Gov. Rick Scott told Citizens Property Insurance on Thursday that the recent decision to abruptly disband the Office of Corporate Integrity was concerning to him. As the Herald/Times reported on Tuesday, the state-run insurer fired its four corporate watchdogs abruptly last week, even though signs of corporate impropriety at the company are on the rise.
“While I understand your desire to reduce redundancy and create efficiencies within Citizens, such efficiencies cannot be achieved at the expense of accountability, transparency, and compliance,” Scott wrote in a letter to Citizens President, Barry Gilway. “To ensure that all safeguards are in place, I urge you to use greater caution with future modifications affecting internal investigations, audits and compliance.”
The Office of Corporate Integrity was responsible for handling office complaints such as internal corruption, sexual harassment or misuse of funds. After firing the four members of the unit, Citizens asked them to sign confidentiality agreements.
Citizens said it was eliminating the Office of Corporate Integrity in order to reduce redundancy and focus more specifically on forensic fraud detection.
In a damage-control press release issued Thursday, Citizens said press reports had “mischaracterized” the “realignment” of the company’s integrity efforts.
“We believe these changes strengthen our ability to ensure Citizens employees operate with the highest level of integrity,” said Citizens President Barry Gilway.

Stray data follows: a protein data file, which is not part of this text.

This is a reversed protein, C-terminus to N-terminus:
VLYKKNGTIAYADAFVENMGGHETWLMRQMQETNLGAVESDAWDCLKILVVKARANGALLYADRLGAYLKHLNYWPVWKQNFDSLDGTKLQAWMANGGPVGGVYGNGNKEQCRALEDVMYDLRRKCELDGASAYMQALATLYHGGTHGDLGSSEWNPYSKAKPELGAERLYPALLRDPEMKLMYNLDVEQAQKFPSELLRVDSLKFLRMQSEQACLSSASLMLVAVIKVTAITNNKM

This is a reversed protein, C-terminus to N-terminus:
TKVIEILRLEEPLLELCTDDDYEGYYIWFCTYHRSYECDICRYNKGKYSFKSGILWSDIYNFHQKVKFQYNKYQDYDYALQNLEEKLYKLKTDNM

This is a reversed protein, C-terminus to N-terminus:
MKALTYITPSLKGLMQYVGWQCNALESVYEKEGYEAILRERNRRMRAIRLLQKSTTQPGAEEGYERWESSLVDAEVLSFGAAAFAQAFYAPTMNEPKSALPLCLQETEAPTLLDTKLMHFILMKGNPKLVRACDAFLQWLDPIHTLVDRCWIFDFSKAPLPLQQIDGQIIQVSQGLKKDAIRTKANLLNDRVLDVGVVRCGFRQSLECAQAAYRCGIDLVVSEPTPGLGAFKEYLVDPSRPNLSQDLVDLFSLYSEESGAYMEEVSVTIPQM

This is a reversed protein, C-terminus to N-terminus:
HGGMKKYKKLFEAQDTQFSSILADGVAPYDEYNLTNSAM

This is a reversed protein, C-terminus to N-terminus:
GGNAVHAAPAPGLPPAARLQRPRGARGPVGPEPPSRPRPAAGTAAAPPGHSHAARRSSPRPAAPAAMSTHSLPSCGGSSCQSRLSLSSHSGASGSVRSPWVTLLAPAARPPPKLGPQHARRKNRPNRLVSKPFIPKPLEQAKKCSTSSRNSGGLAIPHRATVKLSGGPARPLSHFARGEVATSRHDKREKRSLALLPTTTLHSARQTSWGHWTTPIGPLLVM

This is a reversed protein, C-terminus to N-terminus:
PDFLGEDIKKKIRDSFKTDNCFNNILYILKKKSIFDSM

But Scott, in his letter, pointed out that Citizens had not hired any new investigators, meaning that there were fewer eyes watching what appears to be a growing problem of fraud, waste and abuse.
In August, Scott called his chief inspector general to investigate excessive and improper corporate spending by Citizens executives.
In August, a story in the Miami Herald and the Tampa Bay Times documented a pattern of lavish executive spending by Citizens’ executives, who regularly roomed at luxury hotels and dined on gourmet meals while pushing for painful insurance rate increases.
The story chronicled $600-per-night hotel stays, first-class flights to Bermuda and improper use of the company credit card for alcohol and haircuts.
Scott said he was concerned that the entire Office of Corporate Integrity was disbanded while the inspector general investigation into improper spending is ongoing.
“Your decision to disband the Office of Corporate Integrity while this investigation remains ongoing is troubling,” the governor wrote.